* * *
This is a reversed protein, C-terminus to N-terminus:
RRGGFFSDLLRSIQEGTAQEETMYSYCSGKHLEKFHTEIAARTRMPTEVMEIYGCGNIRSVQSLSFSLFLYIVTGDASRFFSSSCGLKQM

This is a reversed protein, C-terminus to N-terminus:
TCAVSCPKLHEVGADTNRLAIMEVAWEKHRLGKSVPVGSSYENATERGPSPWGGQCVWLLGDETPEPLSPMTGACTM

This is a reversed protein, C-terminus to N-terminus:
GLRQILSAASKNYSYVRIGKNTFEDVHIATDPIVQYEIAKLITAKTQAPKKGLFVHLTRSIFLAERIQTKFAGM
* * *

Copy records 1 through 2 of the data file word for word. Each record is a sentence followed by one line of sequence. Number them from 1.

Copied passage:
This is a reversed protein, C-terminus to N-terminus:
RRGGFFSDLLRSIQEGTAQEETMYSYCSGKHLEKFHTEIAARTRMPTEVMEIYGCGNIRSVQSLSFSLFLYIVTGDASRFFSSSCGLKQM

This is a reversed protein, C-terminus to N-terminus:
TCAVSCPKLHEVGADTNRLAIMEVAWEKHRLGKSVPVGSSYENATERGPSPWGGQCVWLLGDETPEPLSPMTGACTM